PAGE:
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BMW 3-Series 2005 and earlier



  • If you are going to own a BMW, best way to do it is to lease it or own it until the free maintenance runs out. Then get another one with free maintenance. If you are driving anywhere near normal mileage that is the way to go.

    If you are driving more but not cab driver miles, then consider Japanese.
    Scheduled maintenance on Japanese cars is generally like a “suggestion”. The dealers try to schedule crap like ball bearing rotation but if you look in the manuals, you can probably get by with fluid changes, brakes and rotors, timing belt to 100k. Not much more beyond that, maybe an alternator, CV joint. However, after 200k, the aluminum block engines might start to wear.

    IF you are driving cab driver miles, like if you want to keep a car past 350-400K then the only way to go is Caprice Classic or some other cab car. But you will pay through the nose for maintenance.
  • is my color and I love it!
  • andergtrandergtr Posts: 101
    i have a 2002 model, which means scheduled maintenance is only included to 36K miles. the first maintenance i paid for at 45K miles was $1400. i'm pretty sure that i'm not going to get anywhere near $1400 TOTAL even if you add up all the maintenance work on my toyota.
  • andergtrandergtr Posts: 101
    i've had four japanese cars and my BMW. the japanese cars were an '89 acura integra, an '87 acura legend, a '01 acura CL type S, and a '93 toyota corolla. the BMW i have is a 2002 325ci.

    in my experience--and the half-dozen or so japanese cars my family has had over the years, plus my brother's '95 325i--the BMW's are just more expensive to maintain if you are keeping the cars to 100K or 150K miles. the bimmers just require more maintenance and upkeep--which is not surprising, because you are dealing with a performance vehicle, not merely a passenger car, which is how i view a camry, you know?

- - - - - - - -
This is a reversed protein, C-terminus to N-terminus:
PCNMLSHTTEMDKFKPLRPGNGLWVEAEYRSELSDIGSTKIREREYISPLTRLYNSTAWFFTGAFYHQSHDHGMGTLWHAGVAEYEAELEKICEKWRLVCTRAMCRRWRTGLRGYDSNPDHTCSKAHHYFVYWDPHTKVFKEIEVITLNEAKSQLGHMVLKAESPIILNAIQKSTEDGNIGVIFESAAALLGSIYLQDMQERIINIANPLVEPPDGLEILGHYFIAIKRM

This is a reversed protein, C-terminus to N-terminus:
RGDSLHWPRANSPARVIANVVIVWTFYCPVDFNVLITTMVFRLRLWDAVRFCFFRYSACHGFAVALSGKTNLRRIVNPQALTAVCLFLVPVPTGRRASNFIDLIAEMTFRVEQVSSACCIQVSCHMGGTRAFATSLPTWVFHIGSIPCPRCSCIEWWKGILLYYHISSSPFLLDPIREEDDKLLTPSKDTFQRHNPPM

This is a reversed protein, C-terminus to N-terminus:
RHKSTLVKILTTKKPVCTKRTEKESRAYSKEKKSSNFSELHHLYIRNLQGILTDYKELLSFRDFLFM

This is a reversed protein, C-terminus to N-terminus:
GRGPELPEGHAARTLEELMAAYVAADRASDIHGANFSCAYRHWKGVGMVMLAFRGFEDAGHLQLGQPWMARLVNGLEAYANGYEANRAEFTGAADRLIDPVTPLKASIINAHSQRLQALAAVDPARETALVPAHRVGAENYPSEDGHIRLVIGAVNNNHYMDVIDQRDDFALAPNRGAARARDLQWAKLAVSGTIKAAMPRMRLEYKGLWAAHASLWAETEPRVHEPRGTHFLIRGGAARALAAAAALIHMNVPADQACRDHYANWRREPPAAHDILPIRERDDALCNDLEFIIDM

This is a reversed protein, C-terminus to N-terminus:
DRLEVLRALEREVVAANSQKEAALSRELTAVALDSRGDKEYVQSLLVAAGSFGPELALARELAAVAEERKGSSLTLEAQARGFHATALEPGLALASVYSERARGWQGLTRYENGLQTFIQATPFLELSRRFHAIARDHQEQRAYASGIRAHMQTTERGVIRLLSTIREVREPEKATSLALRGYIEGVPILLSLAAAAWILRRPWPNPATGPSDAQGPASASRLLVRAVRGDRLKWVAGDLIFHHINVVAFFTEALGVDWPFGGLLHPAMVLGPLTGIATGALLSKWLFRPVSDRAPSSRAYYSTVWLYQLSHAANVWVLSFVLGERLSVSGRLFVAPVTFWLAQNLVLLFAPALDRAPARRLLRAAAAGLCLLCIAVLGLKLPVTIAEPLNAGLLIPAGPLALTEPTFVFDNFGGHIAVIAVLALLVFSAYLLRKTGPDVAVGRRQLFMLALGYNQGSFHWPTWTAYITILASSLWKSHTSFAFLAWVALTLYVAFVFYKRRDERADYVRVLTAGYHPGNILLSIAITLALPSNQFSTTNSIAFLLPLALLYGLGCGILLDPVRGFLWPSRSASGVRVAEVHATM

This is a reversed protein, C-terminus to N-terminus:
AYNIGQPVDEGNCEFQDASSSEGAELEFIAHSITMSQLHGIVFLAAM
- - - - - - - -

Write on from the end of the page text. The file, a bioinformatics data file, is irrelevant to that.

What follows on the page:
again, if you just keep the cars until, say, 50K miles, your experience is gonna be very different than mine. as i said before, i average 35K miles a year, so i'm probably in a different situation than the average driver who leases his/her car.

    in addition, i'd say that i'm probably tougher on my cars than the average guy or housewife. put it this way...i used to make the 360-mile trip from LA to san jose in under four hours every time, be it the BMW or the acuras.
  • What is so special about BMW oil, it is a super secret blend? When the warranty is up could you put Mobil 1 synthetic in? I am thinking about purchasing a 325ci from a friend with 15,000 miles. I figure I would ease into the BMW experience, see how it goes and then purchase a new 330 in a few years. I am getting the 325 for 25k, it is a 2001. Thanks for the help.
  • If memory serves, BMW oil is merely Castrol Syntec, which is one of the few true synthetic oils. And, believe me, buying the Castrol Syntec from Wal Mart is far less expensive that buying the BMW oil from the dealer. Just make sure you buy the right weight -- I believe it is 5W30.

    And, IMHO, I hope that the 325i that you are looking at is fully loaded -- $25k seems a bit high to me, even if the car only has 15k miles.
  • jb_shinjb_shin Posts: 357
    It is made by Castrol, and I believe it does use slightly (very) different formulation. I seem to recall that Syntech is also one of those that is not a true syntethic.
  • div2div2 Posts: 2,580
    "BMW oil is merely Castrol Syntec, which is one of the few true synthetic oils. And, believe me, buying the Castrol Syntec from Wal Mart is far less expensive that buying the BMW oil from the dealer."
    Sorry, wrong on both counts. The oil is very different from the garden variety Syntec; the BMW Synthetic meets the stringent ACEA standards. Recently some "Made In Germany" 5W-30 Syntec has appeared in some stores and that oil may be very similar to the BMW Synthetic, but at this time no one knows for sure.
    As for cost, BMW Synthetic is one of the least expensive synthetics on the market-and it's an even better value when the CCA discount is applied.
  • Doesn't the oil fill cap have Castrol stamped on it?
  • andergtrandergtr Posts: 101
    while i definitely see the value in having a good indie mechanic, how do you differentiate between someone who SEEMS to know his/her stuff and someone who merely poses that way?

    i love my BMW, so it's a car i obviously want to take care of. i like the idea of saving a few bucks here and there, but honestly i would rather pay an extra $50 to $100 if i know the quality of the work is the best it can be.